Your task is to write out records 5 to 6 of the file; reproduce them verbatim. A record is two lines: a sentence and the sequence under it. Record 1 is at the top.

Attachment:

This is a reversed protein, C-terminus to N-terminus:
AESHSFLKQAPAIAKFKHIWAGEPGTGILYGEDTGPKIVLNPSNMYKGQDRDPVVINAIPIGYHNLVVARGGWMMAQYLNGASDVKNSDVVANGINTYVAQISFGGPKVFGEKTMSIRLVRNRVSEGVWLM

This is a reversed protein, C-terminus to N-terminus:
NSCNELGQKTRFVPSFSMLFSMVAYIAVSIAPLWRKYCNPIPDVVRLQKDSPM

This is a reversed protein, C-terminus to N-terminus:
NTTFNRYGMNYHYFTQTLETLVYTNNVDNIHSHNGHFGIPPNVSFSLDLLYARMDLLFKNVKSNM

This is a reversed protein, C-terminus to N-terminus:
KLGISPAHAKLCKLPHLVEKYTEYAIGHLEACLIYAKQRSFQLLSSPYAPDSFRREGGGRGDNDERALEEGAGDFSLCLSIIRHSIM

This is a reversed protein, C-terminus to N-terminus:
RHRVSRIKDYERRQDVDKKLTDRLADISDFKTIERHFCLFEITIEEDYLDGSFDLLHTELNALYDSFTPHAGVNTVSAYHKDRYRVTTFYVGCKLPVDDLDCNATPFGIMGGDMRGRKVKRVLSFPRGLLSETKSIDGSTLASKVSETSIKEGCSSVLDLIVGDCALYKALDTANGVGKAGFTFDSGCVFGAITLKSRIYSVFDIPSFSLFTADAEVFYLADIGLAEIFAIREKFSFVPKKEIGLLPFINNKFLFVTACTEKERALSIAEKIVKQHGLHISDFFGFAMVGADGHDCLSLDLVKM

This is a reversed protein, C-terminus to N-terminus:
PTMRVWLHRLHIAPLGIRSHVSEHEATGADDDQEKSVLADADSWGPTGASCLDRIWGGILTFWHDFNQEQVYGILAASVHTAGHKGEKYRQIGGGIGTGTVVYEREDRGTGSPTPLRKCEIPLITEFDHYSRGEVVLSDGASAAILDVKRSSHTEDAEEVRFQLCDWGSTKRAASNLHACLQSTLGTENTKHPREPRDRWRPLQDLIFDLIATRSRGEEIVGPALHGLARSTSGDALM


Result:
This is a reversed protein, C-terminus to N-terminus:
RHRVSRIKDYERRQDVDKKLTDRLADISDFKTIERHFCLFEITIEEDYLDGSFDLLHTELNALYDSFTPHAGVNTVSAYHKDRYRVTTFYVGCKLPVDDLDCNATPFGIMGGDMRGRKVKRVLSFPRGLLSETKSIDGSTLASKVSETSIKEGCSSVLDLIVGDCALYKALDTANGVGKAGFTFDSGCVFGAITLKSRIYSVFDIPSFSLFTADAEVFYLADIGLAEIFAIREKFSFVPKKEIGLLPFINNKFLFVTACTEKERALSIAEKIVKQHGLHISDFFGFAMVGADGHDCLSLDLVKM

This is a reversed protein, C-terminus to N-terminus:
PTMRVWLHRLHIAPLGIRSHVSEHEATGADDDQEKSVLADADSWGPTGASCLDRIWGGILTFWHDFNQEQVYGILAASVHTAGHKGEKYRQIGGGIGTGTVVYEREDRGTGSPTPLRKCEIPLITEFDHYSRGEVVLSDGASAAILDVKRSSHTEDAEEVRFQLCDWGSTKRAASNLHACLQSTLGTENTKHPREPRDRWRPLQDLIFDLIATRSRGEEIVGPALHGLARSTSGDALM